Why TC PipeLines’ long-term FERC rates reduce its business risk

Market Realist

MLP pick: An investor's guide to TC PipeLines' earnings (Part 6 of 6)

(Continued from Part 5)

Business risk

TC PipeLines (TCP) derives a significant part of its revenues from its top two customers. TCP’s customers include large utilities, local distribution companies (or LDCs), and major natural gas marketers and producing companies. Most of its services are provided through firm service transportation contracts, which entail a reservation charge regardless of the use. This partially insulates the company’s earnings from the sudden fluctuation in the demand and supply situation in the natural gas market. In 2014, TCP  derived ~24% of its revenues from Anadarko Energy Services Company (ANR) and Pacific Gas and Electric Company (PCG). TCP’s general partner, TransCanada, is the 100% owner of ANR. Its concentration of revenues from the top two customers has increased through the past three years, as the graph below shows.

Business risk to the organization is quite low, as the assets owned are FERC-regulated pipelines with established tariffs. In recent times, TCP has experienced a number of rate settlements with FERC that could impact its revenues. Interstate natural gas pipelines are regulated by FERC. FERC approves the construction of new pipeline facilities and regulates certain aspects of ongoing operations, including the maximum rates that are allowed to be charged.. The company may also file with FERC a determination of a renewed annual rate.

On November 14, 2013, FERC approved a settlement between Great Lakes and Great Lakes’ customers to modify its transportation rates, effective November 1, 2013. The settlement increased maximum recourse transportation rates by approximately 21%. This is expected to have a positive impact on Great Lake’s performance in 2014.

Effective January 1, 2013, Northern Border signed an agreement for the maximum long-term transportation rates and charges of its pipeline services. The settlement reduced reservation rates by 11%. This settlement would effectively freeze Northern Border’s ability to renew rate until January 1, 2018.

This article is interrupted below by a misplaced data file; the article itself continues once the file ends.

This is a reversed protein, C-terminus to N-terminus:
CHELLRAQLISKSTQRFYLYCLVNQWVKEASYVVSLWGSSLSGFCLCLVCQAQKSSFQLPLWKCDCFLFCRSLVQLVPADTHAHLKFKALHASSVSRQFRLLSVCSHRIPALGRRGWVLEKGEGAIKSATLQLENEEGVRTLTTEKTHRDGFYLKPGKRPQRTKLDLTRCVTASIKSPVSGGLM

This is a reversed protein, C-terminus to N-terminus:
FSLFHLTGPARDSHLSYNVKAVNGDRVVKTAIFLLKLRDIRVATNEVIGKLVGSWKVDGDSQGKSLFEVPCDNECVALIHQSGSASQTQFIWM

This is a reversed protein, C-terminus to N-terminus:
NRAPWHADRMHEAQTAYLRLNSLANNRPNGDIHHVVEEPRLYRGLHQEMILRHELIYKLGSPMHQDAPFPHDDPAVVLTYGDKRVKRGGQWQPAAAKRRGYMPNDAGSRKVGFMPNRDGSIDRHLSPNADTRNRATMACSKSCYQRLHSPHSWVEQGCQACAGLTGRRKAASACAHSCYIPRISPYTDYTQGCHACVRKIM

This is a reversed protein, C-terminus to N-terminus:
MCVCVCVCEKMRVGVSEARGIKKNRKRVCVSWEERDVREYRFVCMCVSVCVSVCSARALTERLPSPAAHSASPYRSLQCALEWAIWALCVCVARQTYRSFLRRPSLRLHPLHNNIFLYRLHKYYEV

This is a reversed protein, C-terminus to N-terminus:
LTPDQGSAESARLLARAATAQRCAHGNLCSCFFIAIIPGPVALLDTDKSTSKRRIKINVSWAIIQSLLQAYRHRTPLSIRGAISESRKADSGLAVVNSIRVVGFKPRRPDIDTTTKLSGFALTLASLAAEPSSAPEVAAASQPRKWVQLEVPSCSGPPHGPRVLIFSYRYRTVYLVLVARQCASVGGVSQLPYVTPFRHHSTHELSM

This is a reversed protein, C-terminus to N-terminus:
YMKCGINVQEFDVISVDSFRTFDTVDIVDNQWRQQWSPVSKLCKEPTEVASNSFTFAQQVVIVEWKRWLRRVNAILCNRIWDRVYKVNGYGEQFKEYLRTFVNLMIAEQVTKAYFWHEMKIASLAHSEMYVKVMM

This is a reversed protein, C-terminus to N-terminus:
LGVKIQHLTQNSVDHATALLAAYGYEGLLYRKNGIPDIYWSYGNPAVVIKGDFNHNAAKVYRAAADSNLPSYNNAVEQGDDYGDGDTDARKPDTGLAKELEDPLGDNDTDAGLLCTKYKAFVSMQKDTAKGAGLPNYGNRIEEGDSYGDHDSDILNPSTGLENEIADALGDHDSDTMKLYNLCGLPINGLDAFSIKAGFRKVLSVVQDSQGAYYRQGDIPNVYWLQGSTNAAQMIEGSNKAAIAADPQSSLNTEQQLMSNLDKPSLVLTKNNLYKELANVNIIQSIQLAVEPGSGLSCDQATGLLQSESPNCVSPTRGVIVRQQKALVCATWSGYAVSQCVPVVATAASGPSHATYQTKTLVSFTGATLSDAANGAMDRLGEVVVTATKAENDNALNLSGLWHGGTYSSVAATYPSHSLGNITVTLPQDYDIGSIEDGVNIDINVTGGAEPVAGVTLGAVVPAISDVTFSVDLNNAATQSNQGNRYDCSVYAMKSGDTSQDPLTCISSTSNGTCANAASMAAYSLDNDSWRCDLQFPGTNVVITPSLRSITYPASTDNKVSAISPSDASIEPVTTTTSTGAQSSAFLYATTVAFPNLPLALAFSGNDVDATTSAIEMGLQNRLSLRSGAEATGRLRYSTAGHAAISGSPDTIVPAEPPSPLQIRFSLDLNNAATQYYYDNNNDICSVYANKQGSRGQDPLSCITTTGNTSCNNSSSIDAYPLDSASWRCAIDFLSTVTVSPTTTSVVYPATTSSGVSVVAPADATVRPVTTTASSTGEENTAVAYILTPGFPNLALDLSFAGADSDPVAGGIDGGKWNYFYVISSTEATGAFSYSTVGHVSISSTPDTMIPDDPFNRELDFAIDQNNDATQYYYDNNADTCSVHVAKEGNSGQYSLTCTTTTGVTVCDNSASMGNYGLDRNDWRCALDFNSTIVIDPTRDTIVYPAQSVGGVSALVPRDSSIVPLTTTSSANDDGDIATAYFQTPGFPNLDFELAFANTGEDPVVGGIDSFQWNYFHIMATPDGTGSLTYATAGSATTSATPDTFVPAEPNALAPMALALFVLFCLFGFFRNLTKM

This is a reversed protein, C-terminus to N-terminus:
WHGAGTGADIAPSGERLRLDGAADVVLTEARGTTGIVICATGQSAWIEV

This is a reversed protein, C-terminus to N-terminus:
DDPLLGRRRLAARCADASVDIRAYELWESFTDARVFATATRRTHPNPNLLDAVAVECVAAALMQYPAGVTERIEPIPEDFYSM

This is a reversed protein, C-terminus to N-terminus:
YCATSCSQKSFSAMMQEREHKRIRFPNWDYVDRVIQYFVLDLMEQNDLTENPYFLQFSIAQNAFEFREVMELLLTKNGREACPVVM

The Bison and the North Baja pipeline systems also operate under the FERC rate settlement in connection with the initial constructions.

For Great Lakes, FERC approved a settlement rate with the company’s customers. Commencing November 2013, the maximum recourse rates that can be charged by Great Lakes increased, compared to previous rates, by approximately 21%. This restricts Great Lake’s ability to file for new rates with the FERC until March 31, 2015.

Investors may note that when long-term contracts expire, TCP’s pipeline systems will become subject to competitive pressures thatinfluence contract renewals and the rates charged for transportation services.

Since January 2012, the Tuscarora pipeline has a FERC-approved settlement agreement for transportation rates. The settlement includes a moratorium on the filing of future rate proceedings until December 31, 2014.

Other major developments

In December 2013, GTN and Portland General Electric Company (PGE) signed an agreement to supply 175,000 dekatherms per day of gas through Carty lateral pipeline (Carty Lateral). The Carty Lateral is expected to be in service in the fourth quarter of 2015 and will deliver natural gas to a PGE-owned power plant in Oregon. The 30-year contract has total value of $54.0 million.

TC PipeLines LP (TCP) is a master limited partnership operating in the midstream energy space. TC PipeLine’s general partner is wholly owned by TransCanada Corporation (TRP). TC Pipelines is also part of the Global X MLP & Infrastructure ETF (MLPX), Alerian MLP ETF (AMLP), and MLP ETF (MLPA).

To learn more about investing in MLPs, see Market Realist’s Master Limited Partnerships page.

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